School visit full of surprises, reminders - Catholic Courier
Matthew H. Clark Matthew H. Clark

School visit full of surprises, reminders

Looks can deceive — appearances can fool you. I learned that anew yesterday during a liturgy with the students at St. Michael School in Penn Yan.

 

In an effort to engage the children during the homily, I asked a question of Brennan Prather, a second-grade student with a wonderful head of curly blond hair and a smile that makes the noonday sun seem dim: "Brennan, do you like the second grade? Given his demeanor and disposition I was slam-dunk sure that his answer would be a resounding, "Yes." Wrong! He said, "No." When I told him I was surprised and asked him why, he responded, "Because I’d rather be at the University of West Virginia." I could not help laughing nor could any of the other adults who could hear his response. I found out later that a relative of Brennan’s, whom he admires very much, is or was at the university and Brennan wants to be very much like him.

At a lunch at the school following the liturgy, I had a chance to speak with Principal David Paddock and several supporters of the school. We had a good time chatting about the experience of liturgy with the children — their joy, prayerfulness, music, proclamation of the Word and service at the altar. It was most impressive to me and a reminder of how enriching and formative the environment of a Catholic school is for our young people. It is not hard to relate to the children’s awareness of what was going on around them and their participation in it with what they experience every day at St. Michael School. I can only express my thanks to David and his faculty, Pastor Bob Ring and all of the supporters of the school for their generous efforts to make it the place of growth that it is.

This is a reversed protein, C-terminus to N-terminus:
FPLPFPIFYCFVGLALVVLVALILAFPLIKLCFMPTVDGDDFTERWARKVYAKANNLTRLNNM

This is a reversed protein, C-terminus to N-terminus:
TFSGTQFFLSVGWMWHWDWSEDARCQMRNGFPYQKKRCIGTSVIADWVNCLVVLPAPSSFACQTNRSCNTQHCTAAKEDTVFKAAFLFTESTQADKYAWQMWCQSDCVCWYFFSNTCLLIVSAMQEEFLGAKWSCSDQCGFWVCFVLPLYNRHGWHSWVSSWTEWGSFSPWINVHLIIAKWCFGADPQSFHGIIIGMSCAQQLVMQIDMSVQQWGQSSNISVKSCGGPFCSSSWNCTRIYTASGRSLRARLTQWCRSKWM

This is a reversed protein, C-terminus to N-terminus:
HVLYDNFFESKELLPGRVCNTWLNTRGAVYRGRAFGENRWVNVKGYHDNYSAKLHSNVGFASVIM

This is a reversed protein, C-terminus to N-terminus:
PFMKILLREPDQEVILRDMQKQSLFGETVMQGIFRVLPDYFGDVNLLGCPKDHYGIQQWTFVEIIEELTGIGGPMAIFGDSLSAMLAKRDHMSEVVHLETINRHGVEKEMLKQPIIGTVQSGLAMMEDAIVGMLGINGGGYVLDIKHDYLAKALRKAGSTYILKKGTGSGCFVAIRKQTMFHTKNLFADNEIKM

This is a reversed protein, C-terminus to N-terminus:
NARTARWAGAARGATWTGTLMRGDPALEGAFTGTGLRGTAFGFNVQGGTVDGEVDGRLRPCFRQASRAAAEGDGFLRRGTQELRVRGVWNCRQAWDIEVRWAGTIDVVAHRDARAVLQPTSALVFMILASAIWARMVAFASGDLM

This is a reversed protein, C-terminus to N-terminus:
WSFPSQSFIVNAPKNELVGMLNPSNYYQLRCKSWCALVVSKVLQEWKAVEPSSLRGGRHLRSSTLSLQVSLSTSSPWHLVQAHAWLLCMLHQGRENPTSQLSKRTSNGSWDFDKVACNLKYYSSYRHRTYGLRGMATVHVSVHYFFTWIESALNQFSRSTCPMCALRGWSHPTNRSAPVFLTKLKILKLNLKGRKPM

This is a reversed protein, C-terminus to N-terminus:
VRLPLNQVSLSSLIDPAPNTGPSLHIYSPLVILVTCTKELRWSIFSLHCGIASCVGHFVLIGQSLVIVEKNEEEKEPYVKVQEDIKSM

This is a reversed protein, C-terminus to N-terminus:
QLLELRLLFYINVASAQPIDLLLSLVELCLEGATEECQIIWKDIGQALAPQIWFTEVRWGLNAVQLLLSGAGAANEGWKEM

Back to the children for a moment. I have always believed deeply that the Holy Spirit touches the souls of the very young, awakens in them a spirit of prayer and a sense of belonging to God, and gives birth in them a sense of purpose in life. Of course the children receive, appreciate and express all of this in ways consistent with and appropriate for their age. Brennan’s response reminded me of this. He has a dream and the dream sparks his enthusiasm. This dream may cede to others as time goes by but I am sure that he will always have a dream.

One last thought: Brennan’s dream was born — in God’s providence — in the example of an adult whom Brennan admires very much. What an important reminder that is to all of us to live in a manner that supports and encourages young people and perhaps stimulates dreams that will lead them in life-giving paths.

As you look back over your life, can you name people who inspired you, helped you to dream and encouraged you along the way?

And, can you name others for whom you would like to do the same?

Peace to all.

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